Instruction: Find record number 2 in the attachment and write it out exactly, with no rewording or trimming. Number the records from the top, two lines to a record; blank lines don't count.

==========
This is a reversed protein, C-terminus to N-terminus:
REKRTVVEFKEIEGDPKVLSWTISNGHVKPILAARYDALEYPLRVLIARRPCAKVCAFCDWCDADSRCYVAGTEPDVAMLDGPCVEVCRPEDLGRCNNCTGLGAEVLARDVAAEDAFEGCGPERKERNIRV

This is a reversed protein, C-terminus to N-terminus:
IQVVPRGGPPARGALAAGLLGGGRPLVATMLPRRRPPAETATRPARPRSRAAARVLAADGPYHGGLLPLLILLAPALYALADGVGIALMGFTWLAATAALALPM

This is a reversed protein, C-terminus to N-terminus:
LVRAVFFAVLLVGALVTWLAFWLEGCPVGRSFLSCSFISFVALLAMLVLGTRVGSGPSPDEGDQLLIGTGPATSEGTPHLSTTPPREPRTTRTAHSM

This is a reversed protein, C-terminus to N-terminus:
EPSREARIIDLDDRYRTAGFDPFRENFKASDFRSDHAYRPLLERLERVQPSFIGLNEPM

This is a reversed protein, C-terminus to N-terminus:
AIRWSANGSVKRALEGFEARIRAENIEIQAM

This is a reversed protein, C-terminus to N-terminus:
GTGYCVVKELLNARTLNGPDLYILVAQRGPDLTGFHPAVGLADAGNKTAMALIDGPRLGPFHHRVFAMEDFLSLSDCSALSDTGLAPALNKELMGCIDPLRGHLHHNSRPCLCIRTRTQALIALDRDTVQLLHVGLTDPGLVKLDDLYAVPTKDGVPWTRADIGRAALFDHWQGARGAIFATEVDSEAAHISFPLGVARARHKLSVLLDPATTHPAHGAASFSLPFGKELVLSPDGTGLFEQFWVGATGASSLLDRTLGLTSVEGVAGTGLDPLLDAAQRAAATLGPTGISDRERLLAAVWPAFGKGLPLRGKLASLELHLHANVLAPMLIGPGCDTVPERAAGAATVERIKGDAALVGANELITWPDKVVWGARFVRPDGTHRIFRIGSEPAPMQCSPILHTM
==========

This is a reversed protein, C-terminus to N-terminus:
IQVVPRGGPPARGALAAGLLGGGRPLVATMLPRRRPPAETATRPARPRSRAAARVLAADGPYHGGLLPLLILLAPALYALADGVGIALMGFTWLAATAALALPM